Anglos finished his drink and stood up to leave. I’ll be in touch, he said.

I got to my feet as well. No sense staying in this dive any longer than necessary. Hopefully all goes well and we can reconnect at the appointed location. It’s listed on the map I’ve included with your instructions.

Yes, I saw it. I’ll message you once we’re out.

His confidence gave me comfort. With a quick nod, he was gone. I gave the bar one last look around and sighed in frustration. Looked like I’d be having another lonely night.

I left the bar and headed for Xanisel Hotel, one of the only three decent inns beneath the dome. Granted, Treox was an industrial planet, mines and factories offering the main hub of employment. Beyond the several domes that dotted the surface the air was thick with humidity and virtually unbearable for any length of time. That was, unless you were a native. Lizords found the conditions quite comfortable. They also worked inside and out, proving to be tireless laborers, and therefore, quite attractive to employers. They were also attractive in another way. Big, powerful, and green—and they packed more than the average male’s share of anatomy.

Being a weeknight the streets were practically deserted, with exception to the regular riffraff you’d find loitering around after dark. My steps echoed hollowly along the paved walkway, my shadow casting ghoulish dancing shapes across the shop walls as I passed. I hesitated mid-step, certain I could make out the sound of steady tread behind me. When I turned, there was no one. As I took up my pace again, I grew aware I wasn’t alone. My gait increased, and sure enough, the sound behind me strode faster as well. In my line of business I’d learned to be careful, distrustful even. I’d discovered when something felt off it usually was.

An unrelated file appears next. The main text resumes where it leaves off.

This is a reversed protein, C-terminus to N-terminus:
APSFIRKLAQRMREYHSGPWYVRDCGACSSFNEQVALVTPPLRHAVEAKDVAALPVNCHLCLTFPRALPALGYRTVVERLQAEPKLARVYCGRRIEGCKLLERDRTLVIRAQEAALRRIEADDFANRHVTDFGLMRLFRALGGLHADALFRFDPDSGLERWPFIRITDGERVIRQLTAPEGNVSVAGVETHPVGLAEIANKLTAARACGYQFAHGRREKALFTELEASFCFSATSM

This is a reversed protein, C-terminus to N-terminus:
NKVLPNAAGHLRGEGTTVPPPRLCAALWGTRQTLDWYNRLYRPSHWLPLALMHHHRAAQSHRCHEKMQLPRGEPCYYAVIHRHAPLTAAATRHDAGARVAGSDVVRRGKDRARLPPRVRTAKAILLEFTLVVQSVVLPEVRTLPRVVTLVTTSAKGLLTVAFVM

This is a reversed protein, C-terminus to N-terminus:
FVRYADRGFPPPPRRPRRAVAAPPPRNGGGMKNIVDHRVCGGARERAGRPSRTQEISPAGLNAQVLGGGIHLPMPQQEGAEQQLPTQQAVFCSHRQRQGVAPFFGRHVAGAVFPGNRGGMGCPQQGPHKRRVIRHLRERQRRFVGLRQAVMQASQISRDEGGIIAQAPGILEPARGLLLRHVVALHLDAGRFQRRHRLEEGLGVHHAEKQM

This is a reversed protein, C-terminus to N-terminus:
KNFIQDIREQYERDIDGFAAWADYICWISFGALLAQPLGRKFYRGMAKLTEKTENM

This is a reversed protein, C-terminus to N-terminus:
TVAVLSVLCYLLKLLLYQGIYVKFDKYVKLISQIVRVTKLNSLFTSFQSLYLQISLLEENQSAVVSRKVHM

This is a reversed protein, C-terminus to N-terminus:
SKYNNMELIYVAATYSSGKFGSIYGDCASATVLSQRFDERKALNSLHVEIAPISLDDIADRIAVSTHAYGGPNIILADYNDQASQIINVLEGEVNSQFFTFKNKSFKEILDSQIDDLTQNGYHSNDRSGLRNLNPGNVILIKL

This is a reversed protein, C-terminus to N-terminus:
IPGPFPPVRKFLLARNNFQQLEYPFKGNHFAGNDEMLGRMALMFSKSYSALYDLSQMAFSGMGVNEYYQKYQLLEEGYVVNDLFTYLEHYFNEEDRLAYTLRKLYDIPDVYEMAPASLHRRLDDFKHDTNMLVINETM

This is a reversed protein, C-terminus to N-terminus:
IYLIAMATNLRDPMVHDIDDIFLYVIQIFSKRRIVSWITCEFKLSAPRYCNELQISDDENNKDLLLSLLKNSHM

Quick as a wink I ducked into an alley. Probably not the wisest move—if I was a feckless female. I waited. The stalker’s pace slowed and then stopped. From where I stood, back pressed against the wall, I could see a large shape move forward and then dominate the entrance I’d taken. He held something in his hands I couldn’t quite decipher. Not that it mattered. It’d all be over in a few moments. Despite my circumstances, my heart drummed a steady beat and my breathing was regular. I moved away from the wall and awaited his advance.

Stupid girl, he chastised in a rasping voice. A hired mercenary no doubt.

Who sent you? I demanded.

You know who.

My enemies were vast, I hadn’t a clue. So you take their dirty money and do their bidding, no questions asked? And I’m the one who’s stupid?

He was close enough to see my smirk. He scowled. Good. Inciting his wrath would work to my advantage. When he made his move it was ungainly and loutish, as I knew it would be. I could now see he held a pipe in his hands. He swung it high in an arc over his head. Before it could descend, I dropped low and swung my leg around, hooking it behind his heel. Tripped up, he fell to the ground with a thud. Before he could recover I jumped to my feet and flew at him. Throwing all my weight behind the attack, I landed a series of savage, well placed kicks and then an elbow to his gut. His breath came out in a ‘whoosh’.

Stop, he gasped.

Sitting atop his chest I moved as though to pummel his face with my fists. When he begged for mercy I glared at him. Thought you’d get the best of me, did you? I sneered. Stupid fool.